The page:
Skip To The Main Content
News & Updates

Tactical Precision

  • SIMA
- Posted: June 13, 2018
By Cheryl Higley 

Seabreeze Property Services CEO Chris Bright sees synergies between snow and ice and military operations, making his transition to the industry much easier.
Chris Bright’s first week on the job at Portland, ME-based Seabreeze Property Services got off to a rocky start - four people who had planned to stay on after the company was purchased by a private equity company abruptly left; another went into labor a month early; and then a Nor’easter blew into town. All he could do was stand back and try to stay out of the fray.

“During that first storm, I added no value. All I could do was drive around to the properties and see the team in action,” says Bright, who is a West Point graduate and U.S. Army veteran with an MBA from the Massachusetts Institute of Technology.

What he saw was raw talent, informal field leadership, sagging morale and substandard equipment that made the employees’ jobs more difficult than they already were. He quickly became convinced that he could have an impact by taking a military mission approach to improving operations.

“I had never been in snow and ice management but was a combat engineer officer in the Army. There is a lot of synergy between the military and the type of employees and the work that is done in this industry.”

Bright’s first move was to implement a company structure modeled after the Army’s engineering corps and to articulate a vision for the future. 

Next was to address a 70-piece equipment fleet that had no standardized branding and whose average age was 10 to 11 years old, which resulted in significant maintenance costs. Bright sought a capital investment commitment from company ownership; and by securing creative financing plans with key truck and equipment vendors such as Bobcat Co., he was able to significantly upgrade the equipment. 

“We can’t be a best-in-class company without quality equipment. By continually improving the fleet we have been able to cut maintenance costs in half and become more efficient,” he says.

Operations upgrades
One of the issues that jumped out at Bright as he evaluated Seabreeze’s operations during that first storm was that every person was in a truck pushing snow and no one was overseeing the big picture.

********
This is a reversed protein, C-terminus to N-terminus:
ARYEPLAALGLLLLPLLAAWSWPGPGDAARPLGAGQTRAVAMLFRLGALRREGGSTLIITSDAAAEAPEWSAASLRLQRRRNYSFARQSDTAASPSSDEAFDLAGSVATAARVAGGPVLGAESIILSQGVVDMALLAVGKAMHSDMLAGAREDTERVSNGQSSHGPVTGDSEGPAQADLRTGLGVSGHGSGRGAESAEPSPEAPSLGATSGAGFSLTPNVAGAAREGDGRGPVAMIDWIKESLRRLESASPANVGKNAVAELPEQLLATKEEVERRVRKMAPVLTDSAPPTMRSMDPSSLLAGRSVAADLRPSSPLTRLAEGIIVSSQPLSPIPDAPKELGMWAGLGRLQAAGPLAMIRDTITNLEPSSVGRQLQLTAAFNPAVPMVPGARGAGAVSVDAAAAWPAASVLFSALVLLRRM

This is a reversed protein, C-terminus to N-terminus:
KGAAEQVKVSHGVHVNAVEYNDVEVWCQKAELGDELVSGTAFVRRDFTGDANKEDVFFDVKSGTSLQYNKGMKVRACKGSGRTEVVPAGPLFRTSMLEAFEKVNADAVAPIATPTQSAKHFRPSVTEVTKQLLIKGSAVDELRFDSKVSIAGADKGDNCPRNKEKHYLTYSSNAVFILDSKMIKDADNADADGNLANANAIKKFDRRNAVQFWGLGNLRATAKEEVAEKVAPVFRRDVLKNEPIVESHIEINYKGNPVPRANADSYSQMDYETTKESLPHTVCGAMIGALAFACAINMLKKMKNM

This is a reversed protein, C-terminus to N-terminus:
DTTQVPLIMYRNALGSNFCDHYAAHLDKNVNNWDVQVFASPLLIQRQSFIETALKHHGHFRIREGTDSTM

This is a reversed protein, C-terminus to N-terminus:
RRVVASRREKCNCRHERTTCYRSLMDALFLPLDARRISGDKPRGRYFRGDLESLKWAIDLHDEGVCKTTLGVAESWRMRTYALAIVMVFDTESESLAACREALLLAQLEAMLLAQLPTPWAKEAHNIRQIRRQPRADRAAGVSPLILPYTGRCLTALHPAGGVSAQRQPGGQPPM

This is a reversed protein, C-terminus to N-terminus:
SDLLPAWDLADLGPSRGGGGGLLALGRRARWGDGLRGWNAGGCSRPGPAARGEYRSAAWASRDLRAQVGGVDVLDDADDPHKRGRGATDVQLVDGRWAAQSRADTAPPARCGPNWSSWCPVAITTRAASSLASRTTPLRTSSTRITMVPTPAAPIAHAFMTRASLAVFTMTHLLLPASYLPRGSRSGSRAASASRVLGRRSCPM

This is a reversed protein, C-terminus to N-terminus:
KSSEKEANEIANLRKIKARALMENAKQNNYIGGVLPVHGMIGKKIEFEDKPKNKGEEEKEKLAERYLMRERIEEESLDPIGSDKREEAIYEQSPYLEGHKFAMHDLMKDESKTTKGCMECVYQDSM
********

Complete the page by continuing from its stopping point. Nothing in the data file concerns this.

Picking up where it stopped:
To address that shortfall, Bright established the Seabreeze Winter Operations Center, which is modeled like a military central command post. The SWOC is staffed by Tom Bryant, a trained meteorologist and longtime Seabreeze team member, and outfitted with multiple monitors, weather forecasting and GPS tracking.

“Having someone coordinating the whole operation and moving the chess pieces was phenomenal,” Bright says. “Our overall customer complaints are down, as are injuries and damages. Year over year we are ahead in earnings coming out of the winter, and I attribute that in part to the command center.”

One of Chris Bright’s first moves was to establish a Winter Operations Center, staffed by Tom Bryant (foreground), to manage storms more effectively.

Leader empowerment
With logistics in place, Bright has turned his attention to building leaders and empowering them to execute the vision he has laid out. It is in this area where he believes he can make the biggest impact. And it again goes back to his service as a combat engineer, where he not only learned about equipment, building infrastructure and negotiation skills but also how to connect with people, build respect and bring differing sides together for the common good. 

“Every day, I use what I learned at West Point. The Academy was a remarkable experience that provided us with world-class training so that we were well prepared to lead soldiers in the U.S. Army. The process made you a self-aware, confident and humble leader,” he says. “I’ve used my training and experiences in my military and civilian careers to try to make the best impact I can on the organizations I have been fortunate enough to command and lead. I try to be genuine, thoughtful and decisive while always putting my company and people first.”

Bright says his military training translates easily to the snow and ice management industry, whose employees often have traits similar to those of a soldier. 

Commander’s intent
Central to Bright’s leadership and organizational structure is the implementation of the commander’s intent. As described in the Army Doctrine Reference Publication (ADRP) 5-0, the commander’s intent “succinctly describes what constitutes success for the operation. It includes the operation’s purpose, key tasks and the conditions that define the end state. It links the mission, concept of operations and tasks to subordinate units. A clear commander’s intent facilitates a shared understanding and focuses on the overall conditions that represent mission accomplishment.”